The attacking is a bit worrying that’s true, and while Sane has been incredibly effective, his ball losses are quite annoying to watch

    The Bayern’s defence leaking chances left and right, but Neuer always says no, what else is new?

    Answer Icon3 RepliesClose child-comments
    1. Hi Hien,
      as always thanks so much for your feedback.
      I just gotta say that I grow increasingly frustrated watching Bayern games. From the last 540 minutes I’ve watched, at least 320 minutes were just outright awful. I totally get that the schedule is definitely taking its toll on the lads and that the many changes to the lineup harm the overall flow of the game. But the position game on offense just seems completely gone to me. We are not creating chances as a team anymore, but need individual players to work their magic. Honestly, lots of the stuff we always held against Niko Kovac. But that’s getting too far, at least at this point.
      As for Sané I agree 100%. His failure to control simple balls some times are staggering. But he is always good for that one great moment each game.

      1. Wow, I didn’t know that it is possible to speak one’s mind so freely here in the english section, in particular for a member of the MSR-establishment. It will be a sacred place for heretics sooner or later. My respects!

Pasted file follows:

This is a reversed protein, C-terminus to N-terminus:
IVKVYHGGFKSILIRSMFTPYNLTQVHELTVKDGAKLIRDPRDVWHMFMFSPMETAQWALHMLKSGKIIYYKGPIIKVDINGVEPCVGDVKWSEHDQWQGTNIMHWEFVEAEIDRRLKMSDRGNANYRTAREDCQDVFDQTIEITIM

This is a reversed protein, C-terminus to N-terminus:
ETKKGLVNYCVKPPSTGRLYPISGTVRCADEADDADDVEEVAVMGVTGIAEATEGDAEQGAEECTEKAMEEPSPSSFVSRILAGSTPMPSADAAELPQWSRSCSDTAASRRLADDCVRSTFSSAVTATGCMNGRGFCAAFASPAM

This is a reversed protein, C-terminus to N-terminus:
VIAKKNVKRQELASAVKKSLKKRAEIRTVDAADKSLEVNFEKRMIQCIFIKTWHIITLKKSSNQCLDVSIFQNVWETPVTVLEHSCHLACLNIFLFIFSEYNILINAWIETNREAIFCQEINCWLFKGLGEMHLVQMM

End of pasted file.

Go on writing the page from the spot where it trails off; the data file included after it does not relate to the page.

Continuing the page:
PS. I wish my English was better, so I rather stay on the sidelines, but I am in full sympathy with your disgust.

      2. Complete off topic, but at least somehow ‘footballly’ and heartbreakingly sweet.

        Former Arsenal interim head coach Freddie Ljungberg in an interview about his one-man backroom team with Per Mertesacker, when they were just preparing for the visit of Manchester City – slighthly paraphrased to be allowed to quote it:

        “It was me and Per Mertesacker. It’s a funny story. We were sitting to do the tactics, watching City and in the middle of it Per said to me ‘Fred I have to go.’ And I said ‘why, what?’ He told me ‘I have to do the Under-12s Christmas party’. I was like, ‘alright then I’ll keep on going on my own’.”

        PS. So much for staying on the sidelines.